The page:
Wednesday, August 15, 2007

Haskell: more than just hype?

Sometimes I wonder if the Haskell echo chamber is getting louder, or if programmers really are fed up with the status quo and slowly drifting towards functional programming. My hunch is that this is more than a mere echo chamber, and interest in Haskell and functional programming is for real.

I’m hardly an objective observer here, since I’m solidly within the echo chamber (note the name of this blog). Functional programming has been on my radar for at least a decade, when I first started playing with DSSSL. Coding with closures now feels more natural than building class hierarchies and reusing design patterns, regardless of the language I am currently using.

If you still aren’t convinced that Haskell is more than a shiny bauble lovingly praised by a lunatic fringe, here are some recent data points to consider, all involving Simon Peyton Jones:
  • Bryan O’Sullivan pointed out last week that the Simon’s talks are the most popular videos from OSCon:
    “Simon’s Haskell language talks are the most popular of the OSCON videos, and have been viewed over 50% more times than the next ten most popular videos combined.”

  • In Simon’s keynote presentation at OSCon last month, he points out that threading as a concurrency model is decades old, easy enough for undergraduates to master in the small, but damn near impossible to scale up to tens, hundreds or thousands of nodes. The research on threads has stalled for decades, and it’s time to find a better concurrency model that can help us target multiprocessor and distributed systems. (Nested data parallelism and software transactional memory both help, and are both available for experimentation in Haskell today.)

  • An interview with Simon and Erik Meijer that introduces the topic of nirvana in programming.

    Start by separating programming languages along two axes: pure/impure and useful/useless. The top left has impure and useful languages like C, Java and C#. The bottom right has pure and useless languages like Haskell (at least before monadic I/O). The sweet spot is the top right, where a pure, useful language would be found, if it existed.

    However, the C# team is borrowing heavily from Haskell to produce LINQ, and the Haskell research community is folding the idea back into Haskell in the form of comprehensive comprehensions. Both languages are slowly converging on nirvana: C# is getting more pure, and Haskell is getting more useful.

The subtext in all of these tidbits is that computing is not a static discipline. We know that hardware improves at a predictable pace, in the form of faster CPUs, cheaper memory, denser storage and wider networks.

Software, or at least the way we construct software, also improves over time. One unscientific way to express this is through relative differences in productivity between programming languages. It’s reasonable to expect a project to take less time to create when using Java instead of C, and even less time when using Ruby or Python instead of Java or C#.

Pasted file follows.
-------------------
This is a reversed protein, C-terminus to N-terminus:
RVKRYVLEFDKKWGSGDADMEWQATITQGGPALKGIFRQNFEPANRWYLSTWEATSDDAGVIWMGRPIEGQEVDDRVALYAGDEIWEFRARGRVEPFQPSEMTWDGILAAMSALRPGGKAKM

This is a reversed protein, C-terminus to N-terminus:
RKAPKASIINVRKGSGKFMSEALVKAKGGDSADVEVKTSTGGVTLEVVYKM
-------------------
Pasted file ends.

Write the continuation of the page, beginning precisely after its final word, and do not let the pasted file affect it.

By extension, there should be a new language that is even more productive than Python or Ruby. I happen to think that language will be Haskell, or at least very similar to Haskell. But it might also be OCaml, Erlang or Scala. In any case, Simon Peyton Jones is right — the way forward involves functional programming, whether it means choosing a language like Haskell, or integrating ideas from Haskell into your language of choice.


Anonymous said...

"I happen to think that language will be Haskell"

I am not sure. I think one of the biggest problems in Haskell, aside from it not being very easy (whats a monad?), is syntax.

Python and ruby syntax look rather similar, but haskell syntax is really something totally different to it.

Yes, this is a trival concept, but a language has to strive to be elegant, a very bad example of this is perl, which feels very 1980ish. And there are still people advocating to use the right tool for the job (translation: use shell scripts :P )

Aaron Denney said...

I tend to think that threading with shared memory is the wrong model., even if STM makes it more tolerable. Message-passing seems much closer to me, but I don't really know whether it will be like Haskell's Chans, MPI like, Erlang like, or what. Erlang does seem to scale very well...

Anonymous said...

I am watching the emerging functional baby with interest. I wonder which language is going to come out first. I see Haskell a lot, pushed somewhat by the success of Pugs (Perl6 interpreter). I see Erlang a lot now as well, be billed for its ability to scale easily and safely. I don't see a lot of Ocaml. I see a smidgen of Scala but that may grow as alternatives on the JVM grows. It will be interesting to watch and see.

Anonymous said...

Try F# (

Mark Leighton Fisher said...

Haskell will be important, if nothing else than for the influence it has had on Perl 6. Perl has had a couple of functional constructs for quite a while now (Perl 4?) -- grep() (pronounced "filter") and map(). Perl 6 is adding much functional goodness to the language, which will help to eliminate programmer state management when we don't really care about the state (again, think map and filter).

Computer languages have advanced by hiding away complexity except when we need to see it, and managing loop indexes etc. is boilerplate except when your loop has to do something based off of the index (much of time for me, that can be handled by a simple Boolean for detecting whether we are at the start of the loop or not). As I understand Haskell monads, they encapsulate state so the rest of your program (and your brain) does not have to care about state. The legacy of Haskell and its monads may be its influence on other languages rather than on the direct use of Haskell (similar to how I see the legacy of LISP).